The road to recovery was not easy and there was another bump in the road when Harry came home one day to find his wife clutching her chest. The first doctor did not look at her but a second doctor did, findng lumps which were confirmed to be breast cancer.
Janet went to Vancouver for an operation and they lived in a hotel for spring and summer while she recovered from an operation.
Harry began to feel the very familiar pull of Vancouver’s downtown east side.
“Each time I felt that pull I looked at my wife and told her this is what’s happening and I have to get this out of my system,” said Harry.
“It was a very tough walk, every other person I saw was lighting up or putting a needle in their arm,” said Harry as he worked his way through his old neighbourhood. “I made it through and I made it all the way to Victory Square, I looked back and gave myself a pat on the back.”
This moment was special as it set him down a path that he would walk many times in the future. During the walk, he saw a lot of people from his nation along with people he grew up with and he would hand out coffees when he could.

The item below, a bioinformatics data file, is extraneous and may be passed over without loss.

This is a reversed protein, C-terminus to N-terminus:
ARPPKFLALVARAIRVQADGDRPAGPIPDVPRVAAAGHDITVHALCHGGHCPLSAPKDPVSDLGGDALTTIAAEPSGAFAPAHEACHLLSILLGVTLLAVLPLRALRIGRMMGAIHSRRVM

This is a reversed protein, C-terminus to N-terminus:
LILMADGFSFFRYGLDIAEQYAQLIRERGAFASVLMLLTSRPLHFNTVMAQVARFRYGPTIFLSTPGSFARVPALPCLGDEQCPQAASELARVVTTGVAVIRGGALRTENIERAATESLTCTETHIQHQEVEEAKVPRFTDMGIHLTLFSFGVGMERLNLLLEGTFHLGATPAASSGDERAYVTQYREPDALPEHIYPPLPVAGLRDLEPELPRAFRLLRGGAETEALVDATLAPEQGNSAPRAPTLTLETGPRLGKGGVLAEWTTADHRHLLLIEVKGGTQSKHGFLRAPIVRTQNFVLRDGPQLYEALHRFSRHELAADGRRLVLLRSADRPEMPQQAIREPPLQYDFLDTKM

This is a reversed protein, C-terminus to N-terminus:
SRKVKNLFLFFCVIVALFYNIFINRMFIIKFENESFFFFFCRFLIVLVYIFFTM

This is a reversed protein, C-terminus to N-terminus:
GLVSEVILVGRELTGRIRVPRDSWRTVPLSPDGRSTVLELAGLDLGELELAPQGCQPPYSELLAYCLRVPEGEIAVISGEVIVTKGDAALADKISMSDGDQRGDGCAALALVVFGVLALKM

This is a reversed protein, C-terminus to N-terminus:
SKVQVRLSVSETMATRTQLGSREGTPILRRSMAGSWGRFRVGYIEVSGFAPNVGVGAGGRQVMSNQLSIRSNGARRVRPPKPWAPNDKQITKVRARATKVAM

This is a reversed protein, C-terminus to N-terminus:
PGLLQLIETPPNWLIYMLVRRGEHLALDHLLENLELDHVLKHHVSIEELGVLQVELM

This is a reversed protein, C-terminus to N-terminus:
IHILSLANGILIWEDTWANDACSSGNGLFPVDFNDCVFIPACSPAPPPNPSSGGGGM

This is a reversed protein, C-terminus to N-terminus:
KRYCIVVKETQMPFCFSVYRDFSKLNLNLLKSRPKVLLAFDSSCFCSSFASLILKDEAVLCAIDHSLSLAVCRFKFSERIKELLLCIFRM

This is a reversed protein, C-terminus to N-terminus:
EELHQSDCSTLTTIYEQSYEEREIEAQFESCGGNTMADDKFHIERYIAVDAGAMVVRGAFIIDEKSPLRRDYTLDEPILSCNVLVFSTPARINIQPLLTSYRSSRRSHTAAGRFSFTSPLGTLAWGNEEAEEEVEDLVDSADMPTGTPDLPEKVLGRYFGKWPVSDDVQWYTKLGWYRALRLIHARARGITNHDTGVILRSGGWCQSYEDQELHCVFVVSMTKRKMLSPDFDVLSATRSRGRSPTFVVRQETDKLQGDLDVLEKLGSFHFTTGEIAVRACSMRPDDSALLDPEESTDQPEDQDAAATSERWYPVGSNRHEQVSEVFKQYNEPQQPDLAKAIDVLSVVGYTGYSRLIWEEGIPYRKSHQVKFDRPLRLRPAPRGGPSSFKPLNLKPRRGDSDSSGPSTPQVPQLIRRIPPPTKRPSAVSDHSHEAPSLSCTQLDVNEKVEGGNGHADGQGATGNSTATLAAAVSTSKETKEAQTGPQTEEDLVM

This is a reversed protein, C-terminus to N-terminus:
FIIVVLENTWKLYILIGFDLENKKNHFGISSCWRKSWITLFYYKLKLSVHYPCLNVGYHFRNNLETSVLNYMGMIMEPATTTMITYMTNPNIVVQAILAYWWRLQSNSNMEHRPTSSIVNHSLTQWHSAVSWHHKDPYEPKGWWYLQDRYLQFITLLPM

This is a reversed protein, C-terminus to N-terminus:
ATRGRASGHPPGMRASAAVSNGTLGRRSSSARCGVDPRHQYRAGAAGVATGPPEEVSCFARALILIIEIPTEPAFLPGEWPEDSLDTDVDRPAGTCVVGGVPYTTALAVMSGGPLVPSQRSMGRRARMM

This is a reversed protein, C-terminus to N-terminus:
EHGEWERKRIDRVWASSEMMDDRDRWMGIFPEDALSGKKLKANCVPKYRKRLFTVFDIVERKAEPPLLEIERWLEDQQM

He saw his cousin’s husband who was looking for his own boy and Harry helped in the search but they could not locate him.
Harry kept looking, finding him two days later and, eventually, the boy agreed to return to Kitamaat.
Soon after, Harry found his name being put forward for a job as the Haisla Nation’s outreach worker.
His first task was to help a distraught mother find her daughter back in Vancouver.
“We sat down, ordered coffee and got her some food. I just blurted out that I’m here on behalf of the Haisla Nation and I want you to know you aren’t alone and she just burst out crying, not like a cry but a wail,” said Harry.
She said she couldn’t believe her nation or her family cared about her.
“It was a beautiful moment, got her the detox. She got into a recovery home and that day I remember after that interaction, I went around the downtown east side establishing my rounds and getting used to the area,” said Harry.
Harry has since founded the All Nations Outreach to bring all nations together to help people struggling with addiction. The program has received financial assistance from Vancouver Coastal Health and BC Housing.
Through his work Harry has also established a program that has given out up to 200 lunches per week in Vancouver’s downtown eastside.
“Each lunch consisted of a pair of socks, a sandwhich, a banana, and a drink and trying to get some healthy stuff inside them,” Harry said.
He continues to walk his familiar path around the downtown eastside keeping track of people that are there and helping those that he can.